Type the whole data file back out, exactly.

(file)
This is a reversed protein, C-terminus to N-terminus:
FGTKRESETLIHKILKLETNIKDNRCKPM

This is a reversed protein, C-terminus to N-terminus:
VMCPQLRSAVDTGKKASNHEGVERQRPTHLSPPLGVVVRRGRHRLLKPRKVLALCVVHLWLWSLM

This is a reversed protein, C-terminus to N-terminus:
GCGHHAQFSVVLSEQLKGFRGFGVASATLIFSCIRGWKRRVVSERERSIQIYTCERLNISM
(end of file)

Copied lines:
This is a reversed protein, C-terminus to N-terminus:
FGTKRESETLIHKILKLETNIKDNRCKPM

This is a reversed protein, C-terminus to N-terminus:
VMCPQLRSAVDTGKKASNHEGVERQRPTHLSPPLGVVVRRGRHRLLKPRKVLALCVVHLWLWSLM

This is a reversed protein, C-terminus to N-terminus:
GCGHHAQFSVVLSEQLKGFRGFGVASATLIFSCIRGWKRRVVSERERSIQIYTCERLNISM